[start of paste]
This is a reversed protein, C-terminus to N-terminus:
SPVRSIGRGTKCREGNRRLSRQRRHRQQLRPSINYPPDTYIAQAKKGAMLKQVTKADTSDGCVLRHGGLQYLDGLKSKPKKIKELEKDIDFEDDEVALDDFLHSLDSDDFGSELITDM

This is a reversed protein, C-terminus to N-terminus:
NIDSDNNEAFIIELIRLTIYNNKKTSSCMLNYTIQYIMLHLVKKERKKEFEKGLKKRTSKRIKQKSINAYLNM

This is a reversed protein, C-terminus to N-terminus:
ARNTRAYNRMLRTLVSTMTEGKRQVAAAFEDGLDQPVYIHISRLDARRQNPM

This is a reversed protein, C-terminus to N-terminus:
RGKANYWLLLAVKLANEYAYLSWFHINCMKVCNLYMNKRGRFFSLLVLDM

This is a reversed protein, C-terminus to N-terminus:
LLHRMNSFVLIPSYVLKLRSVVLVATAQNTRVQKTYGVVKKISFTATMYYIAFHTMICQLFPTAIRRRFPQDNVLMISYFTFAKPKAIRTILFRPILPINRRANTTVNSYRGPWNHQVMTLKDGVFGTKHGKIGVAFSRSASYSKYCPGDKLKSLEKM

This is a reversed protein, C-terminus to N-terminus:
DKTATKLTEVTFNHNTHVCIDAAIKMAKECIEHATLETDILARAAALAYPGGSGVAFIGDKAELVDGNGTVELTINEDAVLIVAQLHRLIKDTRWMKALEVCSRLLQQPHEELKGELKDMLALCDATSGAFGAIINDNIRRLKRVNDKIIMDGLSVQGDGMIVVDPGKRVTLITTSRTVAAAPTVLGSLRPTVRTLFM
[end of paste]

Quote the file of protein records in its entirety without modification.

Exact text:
This is a reversed protein, C-terminus to N-terminus:
SPVRSIGRGTKCREGNRRLSRQRRHRQQLRPSINYPPDTYIAQAKKGAMLKQVTKADTSDGCVLRHGGLQYLDGLKSKPKKIKELEKDIDFEDDEVALDDFLHSLDSDDFGSELITDM

This is a reversed protein, C-terminus to N-terminus:
NIDSDNNEAFIIELIRLTIYNNKKTSSCMLNYTIQYIMLHLVKKERKKEFEKGLKKRTSKRIKQKSINAYLNM

This is a reversed protein, C-terminus to N-terminus:
ARNTRAYNRMLRTLVSTMTEGKRQVAAAFEDGLDQPVYIHISRLDARRQNPM

This is a reversed protein, C-terminus to N-terminus:
RGKANYWLLLAVKLANEYAYLSWFHINCMKVCNLYMNKRGRFFSLLVLDM

This is a reversed protein, C-terminus to N-terminus:
LLHRMNSFVLIPSYVLKLRSVVLVATAQNTRVQKTYGVVKKISFTATMYYIAFHTMICQLFPTAIRRRFPQDNVLMISYFTFAKPKAIRTILFRPILPINRRANTTVNSYRGPWNHQVMTLKDGVFGTKHGKIGVAFSRSASYSKYCPGDKLKSLEKM

This is a reversed protein, C-terminus to N-terminus:
DKTATKLTEVTFNHNTHVCIDAAIKMAKECIEHATLETDILARAAALAYPGGSGVAFIGDKAELVDGNGTVELTINEDAVLIVAQLHRLIKDTRWMKALEVCSRLLQQPHEELKGELKDMLALCDATSGAFGAIINDNIRRLKRVNDKIIMDGLSVQGDGMIVVDPGKRVTLITTSRTVAAAPTVLGSLRPTVRTLFM